The BBC today reported that net migration to the UK is at an all-time high, reaching 330,000 in the year to March, the Office for National Statistics has said. The figure – the difference between the number entering the country and those leaving – is more than three times higher than the government’s target.
McKinsey has produced this article on the topic of migration of people within their own countries and / or from one country onto another for reasons that are very often quite understandable. As per this article and with reference to McKinsey’s proposed graph sourced through the UN Dept. of Economic and Social Affairs and others, one can see that with respect to movement of populations, globalisation as it were of people is definitely at work.
By Jonathan Woetzel, Anu Madgavkar, Khaled Rifai, Frank Mattern, Jacques Bughin, James Manyika, Tarek Elmasry, Amadeo Di Lodovico, and Ashwin Hasyagar
Migration has become a flashpoint for debate in many countries. But McKinsey Global Institute research finds that it generates significant economic benefits—and more effective integration of immigrants could increase those benefits.
Migration is a key feature of our increasingly interconnected world. It has also become a flashpoint for debate in many countries, which underscores the importance of understanding the patterns of global migration and the economic impact that is created when people move across the world’s borders. A new report from the McKinsey Global Institute (MGI), People on the move: Global migration’s impact and opportunity, aims to fill this need.
Refugees might be the face of migration in the media, but 90 percent of the world’s 247 million migrants have moved across borders voluntarily, usually for economic reasons. Voluntary migration flows are typically gradual, placing less stress on logistics and on the social fabric of destination countries than refugee flows. Most voluntary migrants are working-age adults, a characteristic that helps raise the share of the population that is economically active in destination countries.
By contrast, the remaining 10 percent are refugees and asylum seekers who have fled to another country to escape conflict and persecution. Roughly half of the world’s 24 million refugees are in the Middle East and North Africa, reflecting the dominant pattern of flight to a neighboring country. But the recent surge of arrivals in Europe has focused the developed world’s attention on this issue. A companion report, Europe’s new refugees: A road map for better integration outcomes, examines the challenges and opportunities confronting individual countries.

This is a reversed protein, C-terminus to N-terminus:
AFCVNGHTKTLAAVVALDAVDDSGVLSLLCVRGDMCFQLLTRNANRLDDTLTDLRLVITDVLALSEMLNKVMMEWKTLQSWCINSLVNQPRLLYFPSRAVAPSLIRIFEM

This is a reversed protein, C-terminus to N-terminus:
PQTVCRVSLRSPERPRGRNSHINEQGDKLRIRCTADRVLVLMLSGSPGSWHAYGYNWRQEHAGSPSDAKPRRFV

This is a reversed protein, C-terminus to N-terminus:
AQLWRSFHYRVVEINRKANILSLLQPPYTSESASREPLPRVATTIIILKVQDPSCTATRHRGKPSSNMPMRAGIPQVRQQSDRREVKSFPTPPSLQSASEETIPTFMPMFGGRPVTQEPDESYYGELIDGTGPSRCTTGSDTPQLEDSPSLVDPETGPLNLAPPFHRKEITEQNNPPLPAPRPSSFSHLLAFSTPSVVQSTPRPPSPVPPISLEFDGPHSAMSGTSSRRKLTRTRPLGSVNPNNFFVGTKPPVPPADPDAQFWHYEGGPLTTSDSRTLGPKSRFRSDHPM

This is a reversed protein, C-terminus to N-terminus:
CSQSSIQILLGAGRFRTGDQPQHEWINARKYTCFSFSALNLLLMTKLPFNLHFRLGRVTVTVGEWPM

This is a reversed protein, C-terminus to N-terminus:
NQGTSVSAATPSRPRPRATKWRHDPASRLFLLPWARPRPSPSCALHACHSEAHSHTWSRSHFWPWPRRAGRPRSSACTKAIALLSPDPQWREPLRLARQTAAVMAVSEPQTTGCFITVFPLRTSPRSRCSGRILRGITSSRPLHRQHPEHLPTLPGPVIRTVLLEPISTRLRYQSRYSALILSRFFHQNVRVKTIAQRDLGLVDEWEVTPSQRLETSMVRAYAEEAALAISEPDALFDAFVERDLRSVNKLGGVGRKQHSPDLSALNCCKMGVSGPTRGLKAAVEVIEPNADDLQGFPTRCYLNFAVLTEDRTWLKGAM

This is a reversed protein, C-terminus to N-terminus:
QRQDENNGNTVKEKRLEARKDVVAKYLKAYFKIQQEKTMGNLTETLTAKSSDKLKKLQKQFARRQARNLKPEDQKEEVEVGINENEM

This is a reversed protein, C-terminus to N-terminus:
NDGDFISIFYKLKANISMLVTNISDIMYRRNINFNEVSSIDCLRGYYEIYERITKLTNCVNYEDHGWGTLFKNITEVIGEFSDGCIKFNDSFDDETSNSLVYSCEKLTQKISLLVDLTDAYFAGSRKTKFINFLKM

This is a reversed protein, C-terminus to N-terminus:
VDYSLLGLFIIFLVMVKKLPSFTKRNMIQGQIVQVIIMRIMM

While some migrants travel long distances from their origin countries, most migration still involves people moving to neighboring countries or to countries in the same part of the world (exhibit). About half of all migrants globally have moved from developing to developed countries—indeed, this is the fastest-growing type of movement. Almost two-thirds of the world’s migrants reside in developed countries, where they often fill key occupational shortages. From 2000 to 2014, immigrants contributed 40 to 80 percent of labor-force growth in major destination countries.
Moving more labor to higher-productivity settings boosts global GDP. Migrants of all skill levels contribute to this effect, whether through innovation and entrepreneurship or through freeing up natives for higher-value work. In fact, migrants make up just 3.4 percent of the world’s population, but MGI’s research finds that they contribute nearly 10 percent of global GDP. They contributed roughly $6.7 trillion to global GDP in 2015—some $3 trillion more than they would have produced in their origin countries. Developed nations realize more than 90 percent of this effect.
An executive summary of this study can be downloaded here.
We would recommend the reading a UK Government Office for Sciences study and publication.